Bleeding hearts, day lilies, hostas, lupines, peonies, astilbes, primroses, phlox, sedums, shasta daisies and other perennial beauties from private gardens in Hinesburg shone at the Osborne Parrish Hall on Saturday morning, May 16.
As their donated botanical brethren have gathered for decades before them, they awaited transport to an earthly home in someone else’s garden.
The United Church of Hinesburg Plant Sale this year was more of a “plants sold.” Because of the pandemic, the more than 900 plants had already been purchased online.
The plants were loaded into 87 vehicles by a cadre of 10 volunteers.
Mary Eddy Stewart, organizer of the Plant Sale, said this year’s was a pandemoniumless pandemic version of their annual fundraiser.
“We miss the helter-skelter, but we think we sold more this year,” Stewart said.
Usually, the Plant Sale runs from 9 a.m. to noon the Saturday before Mother’s Day, but it was moved back a week this year.
Traditionally, a horde of horticultural hobbyists have gathered by 8:15 a.m.
They are kept behind a starting line until 9 a.m. Someone who has done something special recently is given the honor of ringing the ceremonial cowbell.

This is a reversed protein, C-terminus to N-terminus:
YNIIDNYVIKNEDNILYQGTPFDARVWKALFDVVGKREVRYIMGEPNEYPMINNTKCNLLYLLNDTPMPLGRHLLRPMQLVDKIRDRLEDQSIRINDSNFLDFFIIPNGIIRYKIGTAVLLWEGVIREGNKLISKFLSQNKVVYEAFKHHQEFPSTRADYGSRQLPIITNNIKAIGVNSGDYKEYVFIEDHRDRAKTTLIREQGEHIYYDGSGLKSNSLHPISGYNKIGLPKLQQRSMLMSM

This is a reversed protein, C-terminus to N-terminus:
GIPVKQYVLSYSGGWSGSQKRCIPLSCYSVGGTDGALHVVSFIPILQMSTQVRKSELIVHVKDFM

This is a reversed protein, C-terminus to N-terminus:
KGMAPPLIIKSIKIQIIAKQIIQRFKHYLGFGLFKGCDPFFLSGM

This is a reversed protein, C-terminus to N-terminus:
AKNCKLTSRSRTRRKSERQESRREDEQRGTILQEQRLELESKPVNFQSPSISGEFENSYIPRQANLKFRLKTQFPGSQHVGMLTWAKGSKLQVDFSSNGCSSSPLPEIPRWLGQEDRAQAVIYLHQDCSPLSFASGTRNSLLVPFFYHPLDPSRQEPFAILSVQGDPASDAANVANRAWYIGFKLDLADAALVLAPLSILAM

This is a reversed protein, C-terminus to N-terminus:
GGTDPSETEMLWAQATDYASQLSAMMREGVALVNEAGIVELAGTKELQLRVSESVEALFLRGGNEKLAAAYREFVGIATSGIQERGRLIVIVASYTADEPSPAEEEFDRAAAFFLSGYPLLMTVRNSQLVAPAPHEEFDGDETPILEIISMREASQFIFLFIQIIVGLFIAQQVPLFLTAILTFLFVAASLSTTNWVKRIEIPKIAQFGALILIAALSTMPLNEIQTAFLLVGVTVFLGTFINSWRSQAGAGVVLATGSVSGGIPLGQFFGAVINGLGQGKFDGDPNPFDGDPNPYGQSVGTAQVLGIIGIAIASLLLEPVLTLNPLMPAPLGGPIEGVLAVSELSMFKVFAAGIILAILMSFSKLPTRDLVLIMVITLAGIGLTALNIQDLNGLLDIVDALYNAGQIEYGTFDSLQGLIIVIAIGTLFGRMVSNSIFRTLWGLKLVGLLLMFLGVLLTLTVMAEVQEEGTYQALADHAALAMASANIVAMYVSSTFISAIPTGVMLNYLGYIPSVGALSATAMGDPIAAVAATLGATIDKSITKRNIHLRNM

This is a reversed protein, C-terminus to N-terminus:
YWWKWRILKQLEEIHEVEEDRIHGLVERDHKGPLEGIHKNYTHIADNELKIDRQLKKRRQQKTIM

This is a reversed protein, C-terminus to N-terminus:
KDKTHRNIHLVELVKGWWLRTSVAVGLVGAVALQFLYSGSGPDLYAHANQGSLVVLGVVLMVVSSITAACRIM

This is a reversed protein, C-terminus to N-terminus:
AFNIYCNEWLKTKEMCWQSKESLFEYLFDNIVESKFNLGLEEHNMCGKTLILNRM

Then it’s every plantsperson for them self.
“It’s a stampede. They have their tomato boxes ready. It’s a whirlwind in the first hour,” said Stewart. “People are always friendly. And we get so many compliments about how healthy our plants are.”
The Plant Sale has been held for more than 50 years.
Stewart said she remembers coming with her father to buy flowers for Mother’s Day.
The Plant Sale is one of three annual fundraisers church volunteers hold to raise money for the United Church of Hinesburg’s general operating budget. The others are the Chicken Pie Supper the last Saturday in October and the Holiday Bizarre the Saturday before Thanksgiving.
The Plant Sale is usually held in conjunction with Hinesburg’s town-wide garage sale, but that has been postponed this year because of quarantine.
Even without the draw of the garage sale, the Plant Sale raised more than $6,000 this year.
Stewart said, because many people enjoyed being able to see the plants online while many miss the excitement of the plant rush, next year’s United Church of Hinesburg Plant Sale will probably be some combination of the two.